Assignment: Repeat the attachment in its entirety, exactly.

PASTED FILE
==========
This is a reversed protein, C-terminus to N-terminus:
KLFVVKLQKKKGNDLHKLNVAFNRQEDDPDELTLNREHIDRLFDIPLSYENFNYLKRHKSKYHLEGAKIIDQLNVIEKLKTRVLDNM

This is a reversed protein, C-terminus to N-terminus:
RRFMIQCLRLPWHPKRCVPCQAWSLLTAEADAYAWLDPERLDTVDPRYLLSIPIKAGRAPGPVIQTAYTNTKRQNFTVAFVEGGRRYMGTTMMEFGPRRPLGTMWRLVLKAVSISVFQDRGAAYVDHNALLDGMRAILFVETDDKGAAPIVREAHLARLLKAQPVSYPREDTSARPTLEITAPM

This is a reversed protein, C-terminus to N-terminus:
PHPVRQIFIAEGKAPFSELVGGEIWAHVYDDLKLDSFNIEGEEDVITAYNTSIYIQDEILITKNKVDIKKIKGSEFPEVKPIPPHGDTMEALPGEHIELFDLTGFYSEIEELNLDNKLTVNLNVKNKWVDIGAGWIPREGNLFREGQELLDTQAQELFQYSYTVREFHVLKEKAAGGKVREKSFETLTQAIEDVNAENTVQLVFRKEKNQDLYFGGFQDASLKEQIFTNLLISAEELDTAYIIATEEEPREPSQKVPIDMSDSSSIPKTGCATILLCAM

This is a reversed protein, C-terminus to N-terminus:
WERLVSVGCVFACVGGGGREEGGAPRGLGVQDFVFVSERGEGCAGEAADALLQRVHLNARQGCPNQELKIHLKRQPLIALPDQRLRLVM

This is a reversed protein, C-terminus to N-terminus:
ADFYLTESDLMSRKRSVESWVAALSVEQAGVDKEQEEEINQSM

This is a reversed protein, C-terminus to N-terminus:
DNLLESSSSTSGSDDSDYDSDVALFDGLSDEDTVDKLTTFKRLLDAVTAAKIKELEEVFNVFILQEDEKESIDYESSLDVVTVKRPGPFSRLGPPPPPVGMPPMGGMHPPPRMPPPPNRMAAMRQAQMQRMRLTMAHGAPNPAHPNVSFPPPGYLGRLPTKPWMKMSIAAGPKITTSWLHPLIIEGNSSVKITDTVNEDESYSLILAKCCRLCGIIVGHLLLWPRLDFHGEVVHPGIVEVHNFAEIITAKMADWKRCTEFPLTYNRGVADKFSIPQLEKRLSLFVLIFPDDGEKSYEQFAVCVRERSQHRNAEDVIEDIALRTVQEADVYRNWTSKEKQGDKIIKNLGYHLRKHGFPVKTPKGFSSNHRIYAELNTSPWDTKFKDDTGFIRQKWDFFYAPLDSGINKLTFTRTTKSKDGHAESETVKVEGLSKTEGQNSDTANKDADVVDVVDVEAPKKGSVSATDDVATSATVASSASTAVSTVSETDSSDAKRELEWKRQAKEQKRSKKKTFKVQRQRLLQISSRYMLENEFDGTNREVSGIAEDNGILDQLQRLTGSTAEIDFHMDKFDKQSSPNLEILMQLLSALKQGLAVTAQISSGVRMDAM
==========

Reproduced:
This is a reversed protein, C-terminus to N-terminus:
KLFVVKLQKKKGNDLHKLNVAFNRQEDDPDELTLNREHIDRLFDIPLSYENFNYLKRHKSKYHLEGAKIIDQLNVIEKLKTRVLDNM

This is a reversed protein, C-terminus to N-terminus:
RRFMIQCLRLPWHPKRCVPCQAWSLLTAEADAYAWLDPERLDTVDPRYLLSIPIKAGRAPGPVIQTAYTNTKRQNFTVAFVEGGRRYMGTTMMEFGPRRPLGTMWRLVLKAVSISVFQDRGAAYVDHNALLDGMRAILFVETDDKGAAPIVREAHLARLLKAQPVSYPREDTSARPTLEITAPM

This is a reversed protein, C-terminus to N-terminus:
PHPVRQIFIAEGKAPFSELVGGEIWAHVYDDLKLDSFNIEGEEDVITAYNTSIYIQDEILITKNKVDIKKIKGSEFPEVKPIPPHGDTMEALPGEHIELFDLTGFYSEIEELNLDNKLTVNLNVKNKWVDIGAGWIPREGNLFREGQELLDTQAQELFQYSYTVREFHVLKEKAAGGKVREKSFETLTQAIEDVNAENTVQLVFRKEKNQDLYFGGFQDASLKEQIFTNLLISAEELDTAYIIATEEEPREPSQKVPIDMSDSSSIPKTGCATILLCAM

This is a reversed protein, C-terminus to N-terminus:
WERLVSVGCVFACVGGGGREEGGAPRGLGVQDFVFVSERGEGCAGEAADALLQRVHLNARQGCPNQELKIHLKRQPLIALPDQRLRLVM

This is a reversed protein, C-terminus to N-terminus:
ADFYLTESDLMSRKRSVESWVAALSVEQAGVDKEQEEEINQSM

This is a reversed protein, C-terminus to N-terminus:
DNLLESSSSTSGSDDSDYDSDVALFDGLSDEDTVDKLTTFKRLLDAVTAAKIKELEEVFNVFILQEDEKESIDYESSLDVVTVKRPGPFSRLGPPPPPVGMPPMGGMHPPPRMPPPPNRMAAMRQAQMQRMRLTMAHGAPNPAHPNVSFPPPGYLGRLPTKPWMKMSIAAGPKITTSWLHPLIIEGNSSVKITDTVNEDESYSLILAKCCRLCGIIVGHLLLWPRLDFHGEVVHPGIVEVHNFAEIITAKMADWKRCTEFPLTYNRGVADKFSIPQLEKRLSLFVLIFPDDGEKSYEQFAVCVRERSQHRNAEDVIEDIALRTVQEADVYRNWTSKEKQGDKIIKNLGYHLRKHGFPVKTPKGFSSNHRIYAELNTSPWDTKFKDDTGFIRQKWDFFYAPLDSGINKLTFTRTTKSKDGHAESETVKVEGLSKTEGQNSDTANKDADVVDVVDVEAPKKGSVSATDDVATSATVASSASTAVSTVSETDSSDAKRELEWKRQAKEQKRSKKKTFKVQRQRLLQISSRYMLENEFDGTNREVSGIAEDNGILDQLQRLTGSTAEIDFHMDKFDKQSSPNLEILMQLLSALKQGLAVTAQISSGVRMDAM